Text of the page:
15 tips for writing from home

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Do you need some tips for writing from home? If you find it hard to get settled or impossible to accomplish anything, here’s my advice on how to turn yourself into a productivity master…

I’ve always loved working from home. Oops, let me correct that statement. Working from home wasn’t so great when my triplet children were three years old.

My office is in a loft at the top of our house and it has never had a door. When the kids were young, it didn’t even have a staircase. Only a ladder, which — improbably, given the ease with which the kids wiggled out of their cribs from age 9 months — we had convinced them they were incapable of climbing. Still, they congregated at the bottom of the ladder and yelled up to me, even though  they had a very fun babysitter with them downstairs.

We rebuilt our house 10 years ago and now I have a set of stairs and a five-second commute to work. And no shrieking toddlers. Through almost a quarter of a century of working mostly from home, I’ve developed some tricks and techniques that make me more productive here. Here are my 15 tips for writing from home:

  1. Have a dedicated work space: You don’t need a separate room but you do need a dedicated space. And it shouldn’t be in the basement (too dark and depressing) and, ideally, it shouldn’t be in your bedroom, either. Always follow the principle that you shouldn’t sleep where you work. If worse comes to worst, set up a table in a corner of your living-room or take over your kitchen/dining-room table during business hours. Try to use a special table mat or some props (reference books?) to show it’s your working time.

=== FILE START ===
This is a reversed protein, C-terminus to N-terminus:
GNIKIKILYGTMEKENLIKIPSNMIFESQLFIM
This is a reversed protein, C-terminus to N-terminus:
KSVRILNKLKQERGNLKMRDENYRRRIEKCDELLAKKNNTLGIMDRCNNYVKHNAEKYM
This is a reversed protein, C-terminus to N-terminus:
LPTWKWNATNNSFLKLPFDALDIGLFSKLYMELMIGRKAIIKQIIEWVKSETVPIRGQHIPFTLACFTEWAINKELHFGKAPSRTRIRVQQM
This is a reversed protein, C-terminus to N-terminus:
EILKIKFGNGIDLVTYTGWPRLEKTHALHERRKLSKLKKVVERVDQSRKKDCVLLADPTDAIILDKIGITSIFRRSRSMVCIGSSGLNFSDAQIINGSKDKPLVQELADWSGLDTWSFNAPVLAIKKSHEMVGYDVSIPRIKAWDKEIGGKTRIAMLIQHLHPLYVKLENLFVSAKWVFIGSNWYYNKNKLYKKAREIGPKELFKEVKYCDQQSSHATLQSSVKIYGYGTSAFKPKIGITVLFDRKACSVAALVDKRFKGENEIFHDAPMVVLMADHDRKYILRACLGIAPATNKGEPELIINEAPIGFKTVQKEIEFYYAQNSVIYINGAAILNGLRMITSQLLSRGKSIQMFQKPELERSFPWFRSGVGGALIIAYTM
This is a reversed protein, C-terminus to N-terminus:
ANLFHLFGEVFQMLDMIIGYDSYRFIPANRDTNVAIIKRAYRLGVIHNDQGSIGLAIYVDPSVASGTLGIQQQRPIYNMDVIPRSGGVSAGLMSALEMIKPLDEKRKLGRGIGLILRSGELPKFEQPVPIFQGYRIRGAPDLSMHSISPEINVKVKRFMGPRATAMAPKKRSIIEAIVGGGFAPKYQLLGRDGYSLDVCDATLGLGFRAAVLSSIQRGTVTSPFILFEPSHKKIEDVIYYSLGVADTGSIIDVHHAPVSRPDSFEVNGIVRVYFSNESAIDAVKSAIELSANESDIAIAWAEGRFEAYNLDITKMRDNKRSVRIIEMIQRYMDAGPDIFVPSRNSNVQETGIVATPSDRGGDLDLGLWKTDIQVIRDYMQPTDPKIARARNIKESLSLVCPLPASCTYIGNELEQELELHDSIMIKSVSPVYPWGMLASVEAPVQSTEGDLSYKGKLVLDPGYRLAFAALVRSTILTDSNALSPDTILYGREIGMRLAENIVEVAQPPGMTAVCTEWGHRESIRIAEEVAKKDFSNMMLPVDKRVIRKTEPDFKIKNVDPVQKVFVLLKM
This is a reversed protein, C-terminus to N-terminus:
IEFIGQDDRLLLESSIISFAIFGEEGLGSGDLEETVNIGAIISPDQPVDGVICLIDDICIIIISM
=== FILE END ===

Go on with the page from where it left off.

2. Get dressed: You don’t need to put on a suit or heels but you do need to have a shower and get dressed. You want to give yourself the message that it’s time for work, not time to schlub around the house. Some experts suggest you should dress as though you’re expecting a video call from an important client. I don’t go quite that far but I do always wear something reasonable, including shoes. Every once in a while, when I have a 6 or 7 am meeting with a client from another continent, I’ll dress like a TV anchor – from the waist up. I’ll wear earrings and a nice blouse paired with my PJ bottoms, which the client can’t see as I’m sitting. This outfit always sends my family into hysterical laughter.
  3. Use time blocking to structure your day: My productivity took a huge leap as soon as I started using time-blocking. Each morning I take five minutes to plan. First, I decide my three to five priorities for that day. Then, I schedule when I’m going to do them by entering my tasks (not just meetings, but tasks) into a daily calendar, that’s divided into 30-minute chunks. This is one of my best tips for writing from home.
  4. Try the pomodoro technique: I love the pomodoro — a productivity tool — for speeding up my writing. As I’m writing this post for example, I hear a timer tick-tocking, alerting me that I have x number of minutes to finish. The sound of a ticking clock is gently alarming — sort of like bomb needing to be defused in a TV thriller (your heart races a little but you know the TV writers aren’t going to kill a main character.) My timer keeps me focused and on task, without having to feel sorry for myself. Give the pomodoro a try.